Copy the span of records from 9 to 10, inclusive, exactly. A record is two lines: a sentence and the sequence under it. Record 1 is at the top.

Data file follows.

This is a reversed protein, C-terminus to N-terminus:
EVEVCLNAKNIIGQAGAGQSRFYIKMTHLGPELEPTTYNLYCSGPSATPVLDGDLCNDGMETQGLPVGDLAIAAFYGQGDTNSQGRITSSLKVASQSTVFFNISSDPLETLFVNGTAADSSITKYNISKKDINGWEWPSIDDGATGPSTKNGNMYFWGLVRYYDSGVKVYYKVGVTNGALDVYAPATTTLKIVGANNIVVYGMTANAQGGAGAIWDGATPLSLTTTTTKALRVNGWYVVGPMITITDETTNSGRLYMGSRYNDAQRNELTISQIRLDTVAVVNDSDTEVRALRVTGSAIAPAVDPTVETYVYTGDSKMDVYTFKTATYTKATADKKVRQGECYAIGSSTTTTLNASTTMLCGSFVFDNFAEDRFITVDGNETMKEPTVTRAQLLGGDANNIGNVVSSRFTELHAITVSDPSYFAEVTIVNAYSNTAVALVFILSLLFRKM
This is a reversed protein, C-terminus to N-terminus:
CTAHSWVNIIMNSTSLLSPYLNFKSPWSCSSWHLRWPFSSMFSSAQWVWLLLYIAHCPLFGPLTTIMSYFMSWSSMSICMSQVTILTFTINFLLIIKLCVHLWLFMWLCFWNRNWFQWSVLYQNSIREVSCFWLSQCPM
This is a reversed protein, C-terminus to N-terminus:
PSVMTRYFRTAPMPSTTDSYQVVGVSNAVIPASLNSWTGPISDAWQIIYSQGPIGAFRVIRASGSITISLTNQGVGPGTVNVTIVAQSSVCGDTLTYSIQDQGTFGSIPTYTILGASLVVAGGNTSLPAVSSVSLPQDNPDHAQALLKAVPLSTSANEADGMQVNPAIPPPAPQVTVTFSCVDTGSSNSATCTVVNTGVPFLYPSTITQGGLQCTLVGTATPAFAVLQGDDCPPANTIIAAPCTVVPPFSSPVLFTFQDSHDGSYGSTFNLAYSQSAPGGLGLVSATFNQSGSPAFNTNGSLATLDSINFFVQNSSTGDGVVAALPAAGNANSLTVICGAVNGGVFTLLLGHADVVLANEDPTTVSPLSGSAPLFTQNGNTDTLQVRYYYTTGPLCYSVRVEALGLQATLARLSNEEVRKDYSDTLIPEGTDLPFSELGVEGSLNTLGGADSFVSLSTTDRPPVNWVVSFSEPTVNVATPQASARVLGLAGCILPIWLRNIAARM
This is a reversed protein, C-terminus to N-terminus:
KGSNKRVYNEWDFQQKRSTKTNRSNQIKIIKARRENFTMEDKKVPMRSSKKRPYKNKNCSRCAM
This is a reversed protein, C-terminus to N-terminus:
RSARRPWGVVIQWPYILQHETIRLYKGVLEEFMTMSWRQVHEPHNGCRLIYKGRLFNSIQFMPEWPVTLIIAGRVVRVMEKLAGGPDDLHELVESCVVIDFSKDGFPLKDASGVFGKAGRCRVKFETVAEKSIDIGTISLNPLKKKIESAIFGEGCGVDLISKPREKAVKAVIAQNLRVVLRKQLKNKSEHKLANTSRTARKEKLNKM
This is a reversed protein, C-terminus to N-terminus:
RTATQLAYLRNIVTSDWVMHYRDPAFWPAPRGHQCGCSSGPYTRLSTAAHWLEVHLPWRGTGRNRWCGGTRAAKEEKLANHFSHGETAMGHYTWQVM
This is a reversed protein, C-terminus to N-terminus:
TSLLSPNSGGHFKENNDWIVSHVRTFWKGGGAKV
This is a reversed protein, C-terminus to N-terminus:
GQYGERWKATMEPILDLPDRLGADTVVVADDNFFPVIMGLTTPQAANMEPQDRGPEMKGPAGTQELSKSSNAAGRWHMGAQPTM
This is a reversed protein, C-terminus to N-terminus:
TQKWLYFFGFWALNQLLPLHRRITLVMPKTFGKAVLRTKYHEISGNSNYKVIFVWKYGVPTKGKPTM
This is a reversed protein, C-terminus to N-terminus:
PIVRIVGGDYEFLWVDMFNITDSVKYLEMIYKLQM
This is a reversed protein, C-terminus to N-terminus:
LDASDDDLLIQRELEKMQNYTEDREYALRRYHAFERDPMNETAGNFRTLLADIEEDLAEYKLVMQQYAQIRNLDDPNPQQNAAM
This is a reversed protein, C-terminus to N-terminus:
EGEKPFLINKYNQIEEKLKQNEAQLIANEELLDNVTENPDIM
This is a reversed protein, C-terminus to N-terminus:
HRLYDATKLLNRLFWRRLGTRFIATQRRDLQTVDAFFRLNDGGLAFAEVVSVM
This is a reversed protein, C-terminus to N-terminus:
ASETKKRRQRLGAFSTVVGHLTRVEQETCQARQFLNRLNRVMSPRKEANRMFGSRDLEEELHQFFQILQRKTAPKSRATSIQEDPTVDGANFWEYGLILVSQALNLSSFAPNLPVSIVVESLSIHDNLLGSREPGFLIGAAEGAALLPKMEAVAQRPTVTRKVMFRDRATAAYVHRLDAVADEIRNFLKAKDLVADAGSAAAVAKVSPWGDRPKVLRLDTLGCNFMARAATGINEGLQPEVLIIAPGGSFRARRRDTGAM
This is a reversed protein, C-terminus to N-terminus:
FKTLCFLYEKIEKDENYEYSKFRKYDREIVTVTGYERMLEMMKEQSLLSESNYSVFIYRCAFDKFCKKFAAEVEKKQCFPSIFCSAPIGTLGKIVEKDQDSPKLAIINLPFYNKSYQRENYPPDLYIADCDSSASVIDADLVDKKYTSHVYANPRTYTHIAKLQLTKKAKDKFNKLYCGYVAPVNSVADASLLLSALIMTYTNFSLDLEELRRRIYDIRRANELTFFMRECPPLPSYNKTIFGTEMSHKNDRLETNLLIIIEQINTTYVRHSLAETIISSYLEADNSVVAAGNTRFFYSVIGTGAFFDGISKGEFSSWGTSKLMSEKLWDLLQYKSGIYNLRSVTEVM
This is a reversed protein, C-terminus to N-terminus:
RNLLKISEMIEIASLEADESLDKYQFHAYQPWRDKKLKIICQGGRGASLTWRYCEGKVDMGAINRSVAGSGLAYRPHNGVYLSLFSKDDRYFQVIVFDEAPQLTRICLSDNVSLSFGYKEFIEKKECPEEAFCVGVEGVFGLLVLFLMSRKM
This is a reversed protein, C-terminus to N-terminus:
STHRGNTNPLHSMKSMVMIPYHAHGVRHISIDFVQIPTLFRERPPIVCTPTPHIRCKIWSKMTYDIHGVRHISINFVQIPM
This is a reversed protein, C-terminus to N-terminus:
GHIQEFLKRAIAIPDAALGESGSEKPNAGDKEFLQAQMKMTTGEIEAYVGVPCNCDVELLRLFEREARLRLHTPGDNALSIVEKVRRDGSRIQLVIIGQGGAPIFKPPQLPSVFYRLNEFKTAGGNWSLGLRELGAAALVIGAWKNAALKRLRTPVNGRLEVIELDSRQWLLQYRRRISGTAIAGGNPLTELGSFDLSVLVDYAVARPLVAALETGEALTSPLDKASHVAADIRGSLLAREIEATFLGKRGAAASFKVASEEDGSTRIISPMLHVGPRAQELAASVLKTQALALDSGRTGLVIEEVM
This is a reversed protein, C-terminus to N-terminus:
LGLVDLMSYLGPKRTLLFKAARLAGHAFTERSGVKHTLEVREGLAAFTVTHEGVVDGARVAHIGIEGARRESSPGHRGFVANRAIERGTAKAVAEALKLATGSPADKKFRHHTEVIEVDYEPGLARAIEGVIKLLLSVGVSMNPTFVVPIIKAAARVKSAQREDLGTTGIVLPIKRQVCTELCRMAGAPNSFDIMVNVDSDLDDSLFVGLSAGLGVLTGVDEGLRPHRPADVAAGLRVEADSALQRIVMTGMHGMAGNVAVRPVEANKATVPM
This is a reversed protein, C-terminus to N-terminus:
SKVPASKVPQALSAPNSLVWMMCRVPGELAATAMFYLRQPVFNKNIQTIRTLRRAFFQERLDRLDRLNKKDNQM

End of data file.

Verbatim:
This is a reversed protein, C-terminus to N-terminus:
TQKWLYFFGFWALNQLLPLHRRITLVMPKTFGKAVLRTKYHEISGNSNYKVIFVWKYGVPTKGKPTM
This is a reversed protein, C-terminus to N-terminus:
PIVRIVGGDYEFLWVDMFNITDSVKYLEMIYKLQM